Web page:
Other parts of this series:
So far in this blog series on cybersecurity and the banking industry, I’ve discussed the overconfidence many institutions have in their security capabilities, and then a way to combine maturity assessments and attack simulations to develop better defenses. Here, I want to talk a bit about cyber resilience.
In the face of severe cyber threats, financial services firms should now think differently about digital risk management. The protective steps they are taking are important but not enough. Cyber-attacks are not an “if” but a “when and how.” The threats are too frequent and too varied. Many criminals may already be inside your company.
These attackers are nimble and adapt quickly. They require little capital investment and resources to devise and mount their attacks.
In short, breaches are probably inevitable. Traditional preventative measures can slow them down but not ultimately stop them. That means that firms should think differently. In addition to improving their traditional preventive measures, they also should make themselves cyber resilient.
Cyber resiliency is the ability to operate a company’s business processes in normal and adverse scenarios without adverse outcomes. Specifically, resiliency strengthens the firm’s ability to identify, prevent, detect and respond to process or technology failures and then recover quickly—reducing customer harm, reputational damage and financial loss.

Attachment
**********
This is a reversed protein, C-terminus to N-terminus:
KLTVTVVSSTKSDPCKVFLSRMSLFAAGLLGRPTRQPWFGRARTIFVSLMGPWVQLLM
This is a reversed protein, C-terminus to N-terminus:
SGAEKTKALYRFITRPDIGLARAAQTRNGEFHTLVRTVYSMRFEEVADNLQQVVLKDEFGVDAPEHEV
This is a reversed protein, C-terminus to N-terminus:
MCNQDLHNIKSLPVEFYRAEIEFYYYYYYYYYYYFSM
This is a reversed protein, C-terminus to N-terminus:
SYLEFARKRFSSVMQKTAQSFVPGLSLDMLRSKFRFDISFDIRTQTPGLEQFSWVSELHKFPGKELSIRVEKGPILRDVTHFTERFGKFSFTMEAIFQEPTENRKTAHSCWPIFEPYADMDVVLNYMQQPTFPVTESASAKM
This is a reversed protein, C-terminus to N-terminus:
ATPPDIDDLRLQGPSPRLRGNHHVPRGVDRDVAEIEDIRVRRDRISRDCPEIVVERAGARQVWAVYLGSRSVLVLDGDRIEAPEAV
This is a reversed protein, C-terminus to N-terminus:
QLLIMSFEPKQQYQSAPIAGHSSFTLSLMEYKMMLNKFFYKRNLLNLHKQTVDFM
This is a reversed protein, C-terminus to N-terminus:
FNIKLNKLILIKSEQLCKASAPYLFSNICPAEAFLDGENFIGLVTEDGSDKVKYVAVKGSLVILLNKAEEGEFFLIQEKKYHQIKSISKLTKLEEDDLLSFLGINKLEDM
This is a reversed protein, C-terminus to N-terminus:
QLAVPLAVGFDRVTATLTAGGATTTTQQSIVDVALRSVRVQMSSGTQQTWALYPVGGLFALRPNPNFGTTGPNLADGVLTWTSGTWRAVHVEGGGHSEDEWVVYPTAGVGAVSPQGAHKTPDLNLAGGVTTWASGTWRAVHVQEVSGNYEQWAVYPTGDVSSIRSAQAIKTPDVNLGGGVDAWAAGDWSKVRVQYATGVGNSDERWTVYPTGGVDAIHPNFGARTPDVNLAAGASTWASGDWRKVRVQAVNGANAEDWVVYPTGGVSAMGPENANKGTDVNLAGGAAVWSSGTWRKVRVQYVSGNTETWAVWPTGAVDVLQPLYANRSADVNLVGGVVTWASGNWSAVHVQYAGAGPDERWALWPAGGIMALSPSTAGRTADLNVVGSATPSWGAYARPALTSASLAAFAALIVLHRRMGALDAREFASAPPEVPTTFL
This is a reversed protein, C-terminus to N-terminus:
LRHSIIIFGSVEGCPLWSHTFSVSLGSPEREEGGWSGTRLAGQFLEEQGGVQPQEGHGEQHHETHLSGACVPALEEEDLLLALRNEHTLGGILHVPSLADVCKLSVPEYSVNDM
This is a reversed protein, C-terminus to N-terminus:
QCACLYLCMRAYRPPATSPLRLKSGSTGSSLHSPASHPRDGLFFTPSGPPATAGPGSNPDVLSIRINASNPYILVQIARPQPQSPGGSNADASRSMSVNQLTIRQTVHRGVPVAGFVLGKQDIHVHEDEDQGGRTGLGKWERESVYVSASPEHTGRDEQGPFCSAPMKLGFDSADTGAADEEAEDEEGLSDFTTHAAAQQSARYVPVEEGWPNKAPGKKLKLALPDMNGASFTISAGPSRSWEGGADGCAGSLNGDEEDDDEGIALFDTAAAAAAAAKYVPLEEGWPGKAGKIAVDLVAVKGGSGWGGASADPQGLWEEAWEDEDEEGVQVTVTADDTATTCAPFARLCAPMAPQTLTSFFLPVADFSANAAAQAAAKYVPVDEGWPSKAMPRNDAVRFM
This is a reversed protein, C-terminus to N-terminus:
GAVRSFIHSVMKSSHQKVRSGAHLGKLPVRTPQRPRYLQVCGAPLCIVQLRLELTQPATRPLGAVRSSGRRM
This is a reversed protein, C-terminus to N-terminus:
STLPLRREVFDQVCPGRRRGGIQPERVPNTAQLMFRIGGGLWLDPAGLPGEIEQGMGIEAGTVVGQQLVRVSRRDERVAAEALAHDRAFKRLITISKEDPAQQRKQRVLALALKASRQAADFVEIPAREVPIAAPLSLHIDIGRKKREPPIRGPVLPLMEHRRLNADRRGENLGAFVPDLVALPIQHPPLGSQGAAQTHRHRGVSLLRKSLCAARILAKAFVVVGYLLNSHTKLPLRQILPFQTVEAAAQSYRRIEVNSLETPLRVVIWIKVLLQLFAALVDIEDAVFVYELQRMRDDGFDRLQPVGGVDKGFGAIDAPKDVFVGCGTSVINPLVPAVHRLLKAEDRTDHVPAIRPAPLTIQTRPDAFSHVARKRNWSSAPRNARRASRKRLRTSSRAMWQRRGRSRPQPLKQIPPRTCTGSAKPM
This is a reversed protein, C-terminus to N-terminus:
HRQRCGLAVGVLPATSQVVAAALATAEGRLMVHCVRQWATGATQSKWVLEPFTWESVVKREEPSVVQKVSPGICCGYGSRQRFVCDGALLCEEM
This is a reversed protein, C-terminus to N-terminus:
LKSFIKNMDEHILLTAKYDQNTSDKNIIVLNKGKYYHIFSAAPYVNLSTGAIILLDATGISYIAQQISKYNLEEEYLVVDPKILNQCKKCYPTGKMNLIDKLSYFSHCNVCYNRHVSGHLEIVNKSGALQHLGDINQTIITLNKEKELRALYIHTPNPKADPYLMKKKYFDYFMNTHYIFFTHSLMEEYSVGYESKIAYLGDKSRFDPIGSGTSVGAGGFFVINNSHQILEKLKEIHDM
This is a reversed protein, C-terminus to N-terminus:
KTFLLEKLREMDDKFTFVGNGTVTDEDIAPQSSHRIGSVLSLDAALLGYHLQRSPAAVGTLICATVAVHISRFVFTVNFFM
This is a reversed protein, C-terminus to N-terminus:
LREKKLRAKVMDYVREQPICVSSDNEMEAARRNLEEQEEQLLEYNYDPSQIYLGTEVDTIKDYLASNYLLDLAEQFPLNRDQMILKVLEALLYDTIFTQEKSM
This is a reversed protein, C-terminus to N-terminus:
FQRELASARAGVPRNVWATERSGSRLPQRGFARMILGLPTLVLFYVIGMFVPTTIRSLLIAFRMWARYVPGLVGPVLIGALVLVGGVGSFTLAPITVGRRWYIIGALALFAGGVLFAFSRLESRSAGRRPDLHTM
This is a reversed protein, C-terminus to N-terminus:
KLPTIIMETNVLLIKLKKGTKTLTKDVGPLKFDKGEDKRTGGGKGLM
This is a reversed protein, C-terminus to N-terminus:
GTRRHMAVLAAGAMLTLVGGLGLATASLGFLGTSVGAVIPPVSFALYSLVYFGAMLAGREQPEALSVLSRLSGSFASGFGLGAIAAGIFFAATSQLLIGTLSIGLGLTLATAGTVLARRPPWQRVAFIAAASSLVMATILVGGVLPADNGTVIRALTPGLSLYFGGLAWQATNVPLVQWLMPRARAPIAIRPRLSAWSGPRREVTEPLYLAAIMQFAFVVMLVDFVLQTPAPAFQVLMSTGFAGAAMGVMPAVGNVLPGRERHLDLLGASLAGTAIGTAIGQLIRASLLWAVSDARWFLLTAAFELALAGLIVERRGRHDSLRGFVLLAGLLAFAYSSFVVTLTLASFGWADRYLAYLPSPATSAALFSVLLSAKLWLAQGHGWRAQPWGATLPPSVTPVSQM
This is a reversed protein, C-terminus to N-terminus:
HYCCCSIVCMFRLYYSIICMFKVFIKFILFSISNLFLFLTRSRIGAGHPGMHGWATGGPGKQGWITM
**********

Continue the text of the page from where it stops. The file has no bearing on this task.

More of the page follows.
Some firms may limit cyber resilience and risk management to just an exercise of “being prepared” for a worst-case scenario. Being prepared is certainly an important part of resilience because having a plan can help shape a proper response in a stressed scenario.
However cyber risks are multi-dimensional. So cyber resilience should focus on managing three types of risks in particular:
- IT systems and infrastructure risks. Technology systems and infrastructure are often “ground zero” for cyber-attacks and other breaches, so technology risk management is increasingly important to a cyber-resilient firm.
- Operational risks. Operational risks refer to the potential for a firm’s business processes or technology infrastructure to fail, with adverse consequences such as being unable to communicate with customers, generate transactions or conduct billing. Operational risks also impact reputation, leading to the potential for losses in intangible value as well as actual sales and revenue.
- Fraud and financial crime. Fraud and financial crime can result from the exploitation of vulnerabilities in payment systems, digital banking services, electronic trading and failed controls in business processes, technology and even third-party organizations. Furthermore, cyber criminals often rely on the financial institution’s infrastructure to perpetrate and carry out their schemes, masking themselves as legitimate customers.
We believe a strong approach to cyber resilience means building holistic capabilities across risk and security. Accenture’s methodology targets the multiple entry points and angles at which financial organizations should build readiness.
Four actions are critical within this methodology:
For more on this methodology, visit our cyber resilience page.
Organizations cannot protect themselves at all times from all the potential attacks coming at them from multiple channels. So, putting in place structures, technologies and processes to build resilience—or fast recovery—is critical to operating effectively in today’s connected world.